I stared at my computer screen, then out the sliding glass doors and through the dark winter leaves of the live oak trees. I’d spent the better part of the last ten years writing “true crime” books about real-life murder, sitting with the grieving friends and family of homicide victims, listening to their stories, memories, regrets, loves, and rages as they talked about the ones who had passed on too soon.

 I proclaimed that I wrote these books so that people could learn from what had happened—that denial of sexual, physical, emotional, drug, and alcohol abuse destroys lives and that mental illness is a real disease, not a weakness that can be healed by simply thinking positive thoughts. If we recognize these facts and deal with them rather than ignore them, we can prevent such tragedies from happening again. That’s what I preached over and over again. But I was worn out from all the tragedy. I needed to laugh—and talking about sex made me laugh.

 Secret Sex Lives: A Year on the Fringes of American Sexuality

On Tuesday, July 31, 2012, I taped an interview for the Investigation Discovery network series “Deadly Sins” about the murder of Christopher Michael Hatton at the hands of stripper Stephanie Martin and her boyfriend Will Busenberg, a CIA faker. It is the basis of my 2000 book Wages of Sin. I consider that interview, which is scheduled to air in January 2013, to be my closing statement on true crime.

As I say in my next book, Secret Sex Lives, and as you read above, I’m worn out by all the tragedy. I want to laugh. I want to live. I want to be able to talk about my work and say the words with joy and a grin and maybe even crack a joke or two. And one can’t respectfully do that with true crime. That’s why I’m thrilled and joyous to talk about Secret Sex Lives.  

Secret Sex Lives Cover

Some people might say that’s an ironic statement considering their views of Secret Sex Lives. Kirkus Reviews described me as “pensive” and “lonely” in the book. (It’s a memoir.) And as I reflect back, I guess pensive is an accurate description because I’m certainly thoughtful in the book and sometimes I’m thoughtful and sad.

Perhaps lonely is accurate too, even though I don’t think of myself as a lonely person. But loneliness is a universal trait. I mean, don’t we all feel lonely sometimes? Certainly, my Secret Sex Lives sources did as they kept such important aspects of their lives – their sexual desires – hidden from the people they cherish most.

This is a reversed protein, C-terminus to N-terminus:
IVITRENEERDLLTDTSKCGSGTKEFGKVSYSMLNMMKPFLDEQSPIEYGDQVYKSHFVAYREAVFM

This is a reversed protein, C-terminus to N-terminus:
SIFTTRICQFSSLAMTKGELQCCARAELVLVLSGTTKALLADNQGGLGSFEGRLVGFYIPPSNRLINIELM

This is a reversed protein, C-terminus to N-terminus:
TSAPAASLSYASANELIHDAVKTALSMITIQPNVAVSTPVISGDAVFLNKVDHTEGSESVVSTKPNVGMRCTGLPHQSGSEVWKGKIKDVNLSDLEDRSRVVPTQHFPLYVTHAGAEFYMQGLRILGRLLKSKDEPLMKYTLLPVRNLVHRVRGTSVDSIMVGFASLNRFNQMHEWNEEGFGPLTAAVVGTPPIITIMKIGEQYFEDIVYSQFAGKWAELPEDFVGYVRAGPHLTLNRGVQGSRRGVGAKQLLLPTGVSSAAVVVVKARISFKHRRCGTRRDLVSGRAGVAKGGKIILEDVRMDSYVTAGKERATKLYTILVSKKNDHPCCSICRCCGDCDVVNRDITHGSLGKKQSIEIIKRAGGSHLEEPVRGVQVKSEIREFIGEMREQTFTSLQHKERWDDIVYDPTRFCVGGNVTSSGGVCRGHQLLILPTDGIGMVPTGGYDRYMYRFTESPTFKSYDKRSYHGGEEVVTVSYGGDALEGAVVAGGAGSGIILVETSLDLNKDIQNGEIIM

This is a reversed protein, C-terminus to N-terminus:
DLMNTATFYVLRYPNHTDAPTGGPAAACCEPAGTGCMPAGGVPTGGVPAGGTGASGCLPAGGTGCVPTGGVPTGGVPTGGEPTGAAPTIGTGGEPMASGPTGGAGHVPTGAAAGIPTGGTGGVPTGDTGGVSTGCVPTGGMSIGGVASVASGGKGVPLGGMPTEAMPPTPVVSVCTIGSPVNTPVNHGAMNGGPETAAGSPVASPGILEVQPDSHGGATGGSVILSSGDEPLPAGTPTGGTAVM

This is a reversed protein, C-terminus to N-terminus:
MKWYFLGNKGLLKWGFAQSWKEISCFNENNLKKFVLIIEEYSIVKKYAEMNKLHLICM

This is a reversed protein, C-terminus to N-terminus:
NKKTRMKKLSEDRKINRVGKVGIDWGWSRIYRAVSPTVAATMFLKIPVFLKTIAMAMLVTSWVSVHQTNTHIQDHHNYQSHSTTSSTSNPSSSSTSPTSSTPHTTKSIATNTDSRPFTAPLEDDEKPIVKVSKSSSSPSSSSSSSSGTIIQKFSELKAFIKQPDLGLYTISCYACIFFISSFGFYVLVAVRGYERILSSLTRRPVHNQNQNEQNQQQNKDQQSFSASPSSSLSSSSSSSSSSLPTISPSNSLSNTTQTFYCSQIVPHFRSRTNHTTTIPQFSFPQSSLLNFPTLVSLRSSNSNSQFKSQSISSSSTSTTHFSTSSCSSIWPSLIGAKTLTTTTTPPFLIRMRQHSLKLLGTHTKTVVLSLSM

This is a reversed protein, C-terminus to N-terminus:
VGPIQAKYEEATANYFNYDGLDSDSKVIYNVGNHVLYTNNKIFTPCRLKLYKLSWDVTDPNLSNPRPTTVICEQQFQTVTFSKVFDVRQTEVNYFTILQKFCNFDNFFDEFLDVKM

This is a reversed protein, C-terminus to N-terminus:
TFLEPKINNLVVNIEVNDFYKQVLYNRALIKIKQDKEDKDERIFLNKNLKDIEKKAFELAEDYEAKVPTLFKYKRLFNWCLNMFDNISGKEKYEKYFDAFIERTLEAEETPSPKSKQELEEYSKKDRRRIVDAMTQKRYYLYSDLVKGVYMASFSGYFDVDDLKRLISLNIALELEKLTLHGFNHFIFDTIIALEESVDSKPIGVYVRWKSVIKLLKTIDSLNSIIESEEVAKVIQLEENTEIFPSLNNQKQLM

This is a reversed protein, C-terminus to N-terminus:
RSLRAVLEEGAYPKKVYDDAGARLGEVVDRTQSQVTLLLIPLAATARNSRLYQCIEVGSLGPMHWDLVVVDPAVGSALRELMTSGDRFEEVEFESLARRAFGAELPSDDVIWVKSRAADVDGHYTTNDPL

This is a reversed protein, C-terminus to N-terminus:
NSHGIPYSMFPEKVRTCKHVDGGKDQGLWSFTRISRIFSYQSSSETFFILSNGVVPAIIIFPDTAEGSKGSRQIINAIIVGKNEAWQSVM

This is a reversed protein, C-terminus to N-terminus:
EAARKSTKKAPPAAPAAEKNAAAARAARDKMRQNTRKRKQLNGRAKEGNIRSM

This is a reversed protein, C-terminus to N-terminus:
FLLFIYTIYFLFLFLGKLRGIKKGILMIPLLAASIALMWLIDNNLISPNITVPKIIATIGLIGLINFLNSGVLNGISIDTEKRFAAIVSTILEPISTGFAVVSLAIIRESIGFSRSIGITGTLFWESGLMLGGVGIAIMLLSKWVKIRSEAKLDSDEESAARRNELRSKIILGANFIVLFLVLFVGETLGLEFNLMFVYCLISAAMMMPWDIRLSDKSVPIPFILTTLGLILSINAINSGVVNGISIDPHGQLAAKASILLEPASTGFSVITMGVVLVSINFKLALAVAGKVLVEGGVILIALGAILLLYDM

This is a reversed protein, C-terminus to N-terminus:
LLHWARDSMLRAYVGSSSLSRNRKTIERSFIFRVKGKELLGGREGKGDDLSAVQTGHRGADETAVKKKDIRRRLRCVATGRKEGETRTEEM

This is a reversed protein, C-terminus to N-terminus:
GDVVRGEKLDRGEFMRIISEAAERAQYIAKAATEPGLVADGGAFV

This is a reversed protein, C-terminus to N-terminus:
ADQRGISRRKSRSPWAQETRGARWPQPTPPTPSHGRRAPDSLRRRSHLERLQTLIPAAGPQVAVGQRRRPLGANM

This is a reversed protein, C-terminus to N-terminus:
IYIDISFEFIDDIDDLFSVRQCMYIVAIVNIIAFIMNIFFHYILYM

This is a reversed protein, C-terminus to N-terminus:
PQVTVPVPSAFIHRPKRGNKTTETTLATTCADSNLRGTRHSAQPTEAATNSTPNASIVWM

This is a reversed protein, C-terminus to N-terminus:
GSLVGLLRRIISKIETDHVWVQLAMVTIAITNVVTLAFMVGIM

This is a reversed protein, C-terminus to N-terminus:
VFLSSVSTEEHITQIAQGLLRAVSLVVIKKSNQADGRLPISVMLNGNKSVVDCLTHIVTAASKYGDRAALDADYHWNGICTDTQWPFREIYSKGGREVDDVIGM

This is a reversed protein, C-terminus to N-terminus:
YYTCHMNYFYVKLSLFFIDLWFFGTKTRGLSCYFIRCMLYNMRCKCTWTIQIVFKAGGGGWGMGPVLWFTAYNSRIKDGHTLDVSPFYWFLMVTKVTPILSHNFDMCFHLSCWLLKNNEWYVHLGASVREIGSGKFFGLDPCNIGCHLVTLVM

In fact, just the other day, novelist and blogger Joe O’Connell was interviewing me for an upcoming Austin Chronicle article on Secret Sex Lives and asked me what I found most shocking in my sex research. I may have told him the number of heterosexual, married men who want to have sex with other men. Indeed, that was shocking. But as I sit here and type, I clearly remember what I truly found most shocking – the unfathomable loneliness in America. It is deep, and it is profound. But secrets make one lonely because one has to build walls that isolate in order to keep those secrets secret. And I do know that from experience.

Still, that doesn’t mean I didn’t laugh a lot while researching Secret Sex Lives. In fact, whoever wrote the book’s description for the Texas Book Festival completely comprehended the gamut of emotions I experienced while researching and writing the book: “Her conversations and experiences are at times laugh-out-loud funny, at times gut-wrenching…”

I cannot tell you how much fun I had writing Secret Sex Lives. I laughed so hard and so many times with my “sex freaks.” They brought me such joy.

Yet I remain grateful for true crime: the people I met; the things I learned; and most of all that – perhaps and God-willing – I provided the public with some education about sexual, physical, emotional, drug and alcohol abuse; about mental illness; and about denial. Still, I am grateful to be moving on.

But as I move on, I want to say thank you to the literary agents who sold my true crime ideas; I want to say thank you to the editors, publishers, publicists, and sales reps who sold my true crime books; and most of all I want to say thank you to my true crime readers. You are the greatest. I hope you’ll follow me into the world of Secret Sex Lives. After all, my true crime books contained a heck of a lot sex, so it’s not that far of a trek.

Thank you all!

Suzy Spencer is a New York Times best-selling author and journalist.

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